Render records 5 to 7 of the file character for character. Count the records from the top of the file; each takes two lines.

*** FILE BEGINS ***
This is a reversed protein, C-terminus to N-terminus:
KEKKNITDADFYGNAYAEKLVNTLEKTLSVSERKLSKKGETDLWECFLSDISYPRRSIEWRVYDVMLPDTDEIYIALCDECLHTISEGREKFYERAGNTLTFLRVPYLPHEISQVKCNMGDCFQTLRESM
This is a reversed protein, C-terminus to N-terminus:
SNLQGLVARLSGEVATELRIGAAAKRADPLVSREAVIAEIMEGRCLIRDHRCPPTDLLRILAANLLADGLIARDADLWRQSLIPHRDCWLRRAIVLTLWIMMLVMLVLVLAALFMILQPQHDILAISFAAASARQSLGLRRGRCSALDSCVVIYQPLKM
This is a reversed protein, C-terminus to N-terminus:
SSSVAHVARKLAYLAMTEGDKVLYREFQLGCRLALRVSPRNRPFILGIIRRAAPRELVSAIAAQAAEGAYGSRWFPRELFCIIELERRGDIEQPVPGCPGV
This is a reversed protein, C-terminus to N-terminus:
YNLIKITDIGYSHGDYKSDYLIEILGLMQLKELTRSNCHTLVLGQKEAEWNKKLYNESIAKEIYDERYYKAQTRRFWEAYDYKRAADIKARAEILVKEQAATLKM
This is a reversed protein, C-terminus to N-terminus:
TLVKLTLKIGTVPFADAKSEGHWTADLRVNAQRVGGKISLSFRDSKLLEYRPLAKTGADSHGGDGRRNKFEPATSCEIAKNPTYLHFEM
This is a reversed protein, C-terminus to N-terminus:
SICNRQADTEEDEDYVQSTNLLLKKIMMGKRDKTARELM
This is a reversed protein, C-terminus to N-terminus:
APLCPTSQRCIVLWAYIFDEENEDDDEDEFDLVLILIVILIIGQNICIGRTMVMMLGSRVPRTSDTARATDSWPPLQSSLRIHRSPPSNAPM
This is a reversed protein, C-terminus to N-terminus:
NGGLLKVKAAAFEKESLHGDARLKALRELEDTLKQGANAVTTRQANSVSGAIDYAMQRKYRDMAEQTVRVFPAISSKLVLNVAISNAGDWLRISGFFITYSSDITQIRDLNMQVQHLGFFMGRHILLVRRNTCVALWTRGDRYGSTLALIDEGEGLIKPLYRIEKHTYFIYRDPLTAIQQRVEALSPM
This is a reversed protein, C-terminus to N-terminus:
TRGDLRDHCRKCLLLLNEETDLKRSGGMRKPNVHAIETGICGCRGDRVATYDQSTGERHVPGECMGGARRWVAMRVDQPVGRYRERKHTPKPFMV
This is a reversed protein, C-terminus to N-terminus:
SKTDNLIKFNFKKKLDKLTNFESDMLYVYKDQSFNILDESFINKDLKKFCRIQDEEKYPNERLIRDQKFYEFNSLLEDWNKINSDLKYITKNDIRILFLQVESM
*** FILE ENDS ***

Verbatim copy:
This is a reversed protein, C-terminus to N-terminus:
TLVKLTLKIGTVPFADAKSEGHWTADLRVNAQRVGGKISLSFRDSKLLEYRPLAKTGADSHGGDGRRNKFEPATSCEIAKNPTYLHFEM
This is a reversed protein, C-terminus to N-terminus:
SICNRQADTEEDEDYVQSTNLLLKKIMMGKRDKTARELM
This is a reversed protein, C-terminus to N-terminus:
APLCPTSQRCIVLWAYIFDEENEDDDEDEFDLVLILIVILIIGQNICIGRTMVMMLGSRVPRTSDTARATDSWPPLQSSLRIHRSPPSNAPM